The media frenzy recently aroused by the “racist chair”, as it has been dubbed, took off in a way that could only have been possible in a digital age. Once the infamous photograph – of wealthy gallerist Dasha Zhukova seated on a chair supported by the folded body of a black female model – went on view, there was no going back. It was out there. No amount of apologies or cropping or attempts to delete could send it to the recycle bin. Nothing could clip its flight round the world, or diminish its pristine appearance in the media.
The internet does not do redemption, but it is a brilliant arena in which to dawdle if you are interested in art. Whereas before the net we might have travelled far to see good things or stood patiently in long queues for blockbuster exhibitions, now it requires only a few taps on a keyboard or screen to bring up great treasures from past and present cultures, near or far away.
Never has such visual wealth been so easily accessible. And every year, as more museums and public art galleries put their collections online, the quality of images seems to get better. We see more and more clearly. Artemisia Gentileschi’s Judith and Holofernes – the c.1620 version – made a strong impression on me when first seen in a black-and-white reproduction. But when viewed online in colour, you see the leaping threads of blood emerging from Holofernes throat as Judith’s sword slices into his neck. No wonder its first owner Louisa de Medici thought it too horrifying to behold and hid it away. Another 380 years had to pass before it went on public display.
There is no doubt that the internet liberates and educates. And this capacity is ever growing. It has just been announced, for example, that the Tate Britain is to become host to after-hours robots that will allow people from around the globe to vicariously roam the gallery at night.
But this expanded visual field has also brought in its wake a paradoxical narrowing and art-world blindness. The filmic nature of these images, as they fly across the screen, can blind us to their material properties.
It is a woeful fact that this year, for the first time, a panel of Royal Academicians will arrive at its short-list for its Summer Exhibition not by the age-old tradition of vetting art while drinking mint tea out of a silver urn, but by watching the submissions march across a computer screen.
Our own easy promiscuity with online images may be one of the reasons why museums and public galleries seem unwilling to invest in research. The focus in recent years has been very much on access, social relevance and impact, rather than history and scholarship – and this change of emphasis is also reflected on the net. Instead of those fat biennial volumes published by the Tate, cataloguing in great detail every item acquired over the previous two years, we now get only a selected overview online. And when we look up individual works in the Tate collection online, we find explanatory matter that is short, slight and unsatisfactory, and sometimes weirdly subjective.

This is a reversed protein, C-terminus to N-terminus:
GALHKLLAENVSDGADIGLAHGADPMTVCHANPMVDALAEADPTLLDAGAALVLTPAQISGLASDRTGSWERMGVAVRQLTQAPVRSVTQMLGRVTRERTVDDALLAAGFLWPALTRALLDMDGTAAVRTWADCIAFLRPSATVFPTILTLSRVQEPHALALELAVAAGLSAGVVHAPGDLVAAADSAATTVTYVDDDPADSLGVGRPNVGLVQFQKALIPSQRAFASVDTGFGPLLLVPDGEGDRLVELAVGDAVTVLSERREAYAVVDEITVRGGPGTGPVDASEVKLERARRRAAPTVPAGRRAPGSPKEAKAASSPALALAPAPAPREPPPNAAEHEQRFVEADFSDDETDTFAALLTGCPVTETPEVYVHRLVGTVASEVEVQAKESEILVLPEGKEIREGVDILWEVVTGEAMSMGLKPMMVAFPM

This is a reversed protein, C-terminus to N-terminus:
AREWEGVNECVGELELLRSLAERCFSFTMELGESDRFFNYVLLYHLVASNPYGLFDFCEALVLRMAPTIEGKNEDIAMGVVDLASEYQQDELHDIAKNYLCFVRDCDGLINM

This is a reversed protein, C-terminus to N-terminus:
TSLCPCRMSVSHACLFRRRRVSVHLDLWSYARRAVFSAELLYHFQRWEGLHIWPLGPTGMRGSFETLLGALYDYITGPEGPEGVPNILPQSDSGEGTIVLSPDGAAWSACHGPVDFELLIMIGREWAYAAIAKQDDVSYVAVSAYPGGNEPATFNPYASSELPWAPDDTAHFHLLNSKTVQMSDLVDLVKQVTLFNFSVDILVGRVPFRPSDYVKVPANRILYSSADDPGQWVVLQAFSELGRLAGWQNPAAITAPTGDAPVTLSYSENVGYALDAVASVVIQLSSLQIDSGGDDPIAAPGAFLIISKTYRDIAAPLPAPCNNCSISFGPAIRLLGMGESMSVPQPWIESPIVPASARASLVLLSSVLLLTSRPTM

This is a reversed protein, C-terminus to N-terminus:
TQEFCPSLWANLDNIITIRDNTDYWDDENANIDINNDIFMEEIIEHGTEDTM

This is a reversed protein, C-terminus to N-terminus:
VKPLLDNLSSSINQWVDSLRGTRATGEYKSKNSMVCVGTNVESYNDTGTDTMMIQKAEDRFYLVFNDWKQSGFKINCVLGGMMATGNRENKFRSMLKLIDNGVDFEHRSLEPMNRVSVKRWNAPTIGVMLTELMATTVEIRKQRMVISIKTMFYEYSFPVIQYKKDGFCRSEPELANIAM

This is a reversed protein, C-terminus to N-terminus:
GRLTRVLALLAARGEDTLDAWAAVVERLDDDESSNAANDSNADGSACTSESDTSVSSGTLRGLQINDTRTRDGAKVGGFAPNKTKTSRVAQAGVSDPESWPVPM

In the absence of knowledge, opinion flourishes. In the brouhaha around the “racist chair” many points of view were offered, but facts were thin on the ground, as was the back history to this chair. It is worth revisiting, for it charts certain shifts in culture, as well as changes in the way art is viewed.
“Confronted with an erotic statement, everyone is an expert.” So Allen Jones remarked in 1981, unaware of just how prescient this remark would prove to be. Although already twelve years old when it was acquired by Tate, Jones’s Chair (the original Chair) was still, at that time, regarded as Jones’ most radical work to date.
With the acquisition of Jones’s Chair, the Tate had gained a distinct expression of a point of view, concerning art and aesthetics, that had been prevalent in the late 1960s. This in itself justified the acquisition; and supporters of “Chair” continue to this day to reiterate that it is embedded in art history.
But there were already other perspectives. In 1973 Laura Mulvey published an article in Spare Rib, aptly titled “You Don’t Know What Is Happening Do You Mr Jones?”. If he didn’t in 1973, he certainly did in 1986 when Chair was included in the Tate exhibition Forty Years of Modern Art. It attracted a letter from a part-time lecturer in art and design who found it an offence to her sex: “The obscenity of the piece shows extreme insensitivity towards women and I would like to see it removed from the exhibition.”